III. DISCUSSION

Plaintiff has brought his claims pursuant to 42 U.S.C. § 1983 ("Section 1983"), which provides that:

Every person who, under color of any statute, ordinance, regulation, custom, or usage, of any State or Territory or the District of Columbia, subjects, or causes to be subjected, any citizen of the United States or other person within the jurisdiction thereof to the deprivation of any rights, privileges, or immunities secured by the Constitution and laws, shall be liable to the party injured in an action at law, suit in equity, or other proper proceeding for redress....

42 U.S.C. § 1983. "Section 1983 provides remedies for deprivations of rights established in the Constitution or federal laws. It does not, by its own terms, create substantive rights." Kaucher v. Cnty. of Bucks, 455 F.3d 418, 423 (3d Cir. 2006), citing Baker v. McCollan, 443 U.S. 137, 145 n. 3 (1979) (footnote omitted). Thus, in order to state a claim for relief under Section 1983, the plaintiff must allege facts from which it could be inferred that "the defendant, acting under color of state law, deprived him or her of a right secured by the Constitution or the laws of the United States." Id. at 423. As previously discussed, Plaintiff in this case alleges that Defendants deprived him of his right against cruel and unusual punishment provided by the Eighth Amendment to the Constitution and his right to due process provided by the Fourteenth Amendment.

A. Fourteenth Amendment Due Process Claims

Defendants argue that Plaintiff's due process claims based on the loss of, or damage to, his personal and legal property should be dismissed because the DOC provides an adequate post-deprivation remedy to Plaintiff and other inmates who claim to have suffered a deprivation of property.

Indeed, it is well established that the unauthorized intentional deprivation of property by a prison official, as has been alleged here, does not violate the Due Process Clause of the Fourteenth Amendment where the inmate has a meaningful post-deprivation remedy available to him. Monroe v. Beard, 536 F.3d 198, 210 (3d Cir. 2008), quoting Hudson v. Palmer, 468 U.S. 517, 533 (1984). Thus, in order to succeed on a due process claim, an inmate must not only show that he was deprived of his property but he must also show that he was not afforded a post-deprivation administrative remedy. Ball v. Campbell, 2011 WL 7080692, at *7 (M.D. Pa. Dec 9, 2011), R&R adopted as the Opinion of the Court in 2012 WL 201846 (M.D. Pa. Jan. 23, 2012). The United States Court of Appeals for the Third Circuit has found that adequate post-deprivation remedies include not only the ability to file a state tort action but the use of the prison's grievance process. Tapp v. Proto, 404 F.Appx. 563, 567 (3d Cir. 2010); Tillman v. Lebanon Cnty. Corr. Fac., 221 F.3d 410, 422 (3d Cir. 2000). The existence of either of these post-deprivation remedies therefore "forecloses any due process claim... even if [the] inmate is dissatisfied with the result of the process." Iseley v. Horn, 1996 WL 510090, at * 6 (E.D. Pa. Sept. 3, 1996), citing Austin v. Lehman, 893 F.Supp. 448, 454 (E.D. Pa. 1995). See Pettaway v. SCI Albion, 2012 WL 366782, at *3-4 (W.D. Pa. Feb. 2, 2012).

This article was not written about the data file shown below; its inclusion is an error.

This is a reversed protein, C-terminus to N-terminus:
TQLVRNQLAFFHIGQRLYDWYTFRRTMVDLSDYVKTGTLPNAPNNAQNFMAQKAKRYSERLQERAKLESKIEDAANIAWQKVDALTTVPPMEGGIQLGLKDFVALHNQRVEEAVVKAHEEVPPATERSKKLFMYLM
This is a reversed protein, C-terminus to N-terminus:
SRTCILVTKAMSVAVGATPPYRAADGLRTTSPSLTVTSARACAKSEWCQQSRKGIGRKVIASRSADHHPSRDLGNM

Here, not only did Plaintiff have the DOC's grievance process available to him but Plaintiff concedes that he took advantage of that process relative to his damaged and/or lost property. ECF No. 15, ¶¶ 9-28; ECF No. 3-1, pp. 10-24. Although Plaintiff is clearly unhappy with the result of the grievance process, it does not negate the fact that the DOC's grievance system has been deemed an adequate post-deprivation remedy by the United States Court of Appeals for the Third Circuit and that Plaintiff's due process claims, therefore, are foreclosed.[1] Accordingly, Plaintiff Fourteenth Amendment due process claims are properly dismissed.

B. Claims Against Defendants Folino, Shawley and Varner

Defendants also argue that the claims brought against Defendants Folino, Shawley and Varner should be dismissed because Plaintiff has failed to allege sufficient facts in the Amended Complaint to show that they had any personal involvement in the alleged constitutional violations.

It is well established that "[a] defendant in a civil rights action must have personal involvement in the alleged wrongs to be liable, and cannot be held responsible for a constitutional violation which he or she neither participated in nor approved." Baraka v. McGreevey, 481 F.3d 187, 210 (3d Cir. 2007). Personal involvement in the alleged wrongdoing may be shown "through allegations of personal direction or of actual knowledge and acquiescence." Evancho v. Fisher, 423 F.3d 347, 353 (3d Cir. 2005), quoting Rode v. Dellarciprete, 845 F.2d 1195, 1207 (3d Cir. 1988). See Ruff v. Health Care Adm'r, 441 F.Appx. 843, 846 (3d Cir. 2011) ( per curiam ) ("[t]o be liable under § 1983, a defendant must have some personal involvement in the underlying unconstitutional conduct"). See also Kaucher v. County of Bucks, 455 F.3d 418, 432 n.7 (3d Cir. 2006), quoting Estate of Smith v. Marasco, 430 F.3d 140, 151 (3d Cir. 2005) ("[i]n order to prevail on a § 1983 claim against multiple defendants, a plaintiff must show that each individual defendant violated his constitutional rights").